Harrison Ford’s character has been cleared of the murder charge but there’s still a shocking surprise left for him, as revealed by his cop buddy John Spencer on a ferry ride home (find it at 1:51:09).
This scene used genuine, honest-to-goodness, old-school rear projection; it was brought aboard by the expert Bill Hansard, whose first credits in this arena date to around the time the earth cooled. Though the system’s use here is fairly pedestrian, it did what it was supposed to and was fun to be a part of.
The main requirements for rear projection are appropriate, well-exposed background plates and a large space within which to re-photograph them. Several days prior to set-up we went out on the Detroit River and shot the city skyline at a variety of ship speeds and angles from last light until about 11PM. The rest of the details can be found in the notes on the diagram.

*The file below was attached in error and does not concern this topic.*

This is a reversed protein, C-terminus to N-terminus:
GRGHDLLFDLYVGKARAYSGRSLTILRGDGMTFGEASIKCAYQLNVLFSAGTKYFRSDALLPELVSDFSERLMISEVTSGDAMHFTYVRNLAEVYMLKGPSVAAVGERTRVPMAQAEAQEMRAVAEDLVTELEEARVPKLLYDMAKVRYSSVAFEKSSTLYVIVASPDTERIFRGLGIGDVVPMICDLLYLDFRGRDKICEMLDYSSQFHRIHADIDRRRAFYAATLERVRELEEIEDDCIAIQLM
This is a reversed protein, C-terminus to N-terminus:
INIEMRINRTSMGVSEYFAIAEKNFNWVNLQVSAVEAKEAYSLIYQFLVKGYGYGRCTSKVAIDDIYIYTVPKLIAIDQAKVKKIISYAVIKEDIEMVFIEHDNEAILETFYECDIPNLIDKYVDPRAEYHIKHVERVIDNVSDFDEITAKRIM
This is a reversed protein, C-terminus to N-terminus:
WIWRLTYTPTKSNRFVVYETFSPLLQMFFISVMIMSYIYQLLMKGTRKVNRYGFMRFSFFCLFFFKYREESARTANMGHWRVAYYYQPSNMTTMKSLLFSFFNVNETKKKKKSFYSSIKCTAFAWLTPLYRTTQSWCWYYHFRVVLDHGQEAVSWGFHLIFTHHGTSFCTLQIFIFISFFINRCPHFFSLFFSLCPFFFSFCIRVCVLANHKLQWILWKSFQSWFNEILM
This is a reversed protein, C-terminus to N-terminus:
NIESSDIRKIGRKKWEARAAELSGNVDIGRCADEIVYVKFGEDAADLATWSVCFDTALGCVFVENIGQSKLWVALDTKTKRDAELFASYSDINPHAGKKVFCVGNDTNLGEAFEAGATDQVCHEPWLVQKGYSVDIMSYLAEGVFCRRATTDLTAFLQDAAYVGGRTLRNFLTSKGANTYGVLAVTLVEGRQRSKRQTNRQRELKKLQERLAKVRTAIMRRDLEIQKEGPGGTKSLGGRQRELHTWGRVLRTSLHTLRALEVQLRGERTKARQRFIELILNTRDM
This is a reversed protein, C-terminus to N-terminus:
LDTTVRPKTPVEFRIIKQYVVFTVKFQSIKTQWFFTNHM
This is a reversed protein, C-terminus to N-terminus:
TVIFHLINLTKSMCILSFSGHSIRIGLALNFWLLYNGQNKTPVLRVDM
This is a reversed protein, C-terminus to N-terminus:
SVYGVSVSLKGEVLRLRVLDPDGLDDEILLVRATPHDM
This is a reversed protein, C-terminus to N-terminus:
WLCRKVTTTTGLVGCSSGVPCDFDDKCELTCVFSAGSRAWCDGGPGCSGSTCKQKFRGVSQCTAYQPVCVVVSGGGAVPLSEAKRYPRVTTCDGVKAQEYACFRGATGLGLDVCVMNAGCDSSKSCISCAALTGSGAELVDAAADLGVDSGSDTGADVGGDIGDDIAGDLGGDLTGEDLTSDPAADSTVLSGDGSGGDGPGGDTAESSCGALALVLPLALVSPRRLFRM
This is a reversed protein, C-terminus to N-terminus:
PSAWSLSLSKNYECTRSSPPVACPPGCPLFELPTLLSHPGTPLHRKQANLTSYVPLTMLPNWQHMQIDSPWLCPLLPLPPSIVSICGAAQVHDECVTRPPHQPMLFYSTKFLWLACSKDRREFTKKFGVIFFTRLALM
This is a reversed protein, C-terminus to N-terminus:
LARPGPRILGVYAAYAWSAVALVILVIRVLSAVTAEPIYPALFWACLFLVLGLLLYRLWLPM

You might wonder why Willis used a one-stop neutral density filter while conditions were under total control on a stage. This’s because it was easier to adjust for the exposure of the rear screen at the taking lens rather than at the projection lens. Many low key scenes such as this one were shot at T4; by shooting at T2.8 Willis took advantage of a shallower depth of field which helped sell the rear projection.
Everything else camera-wise was pretty much by the book. I recall doing a number of other shots – some of them appreciably wider and showing more of the rear screen – but they didn’t make it to the final cut of the film.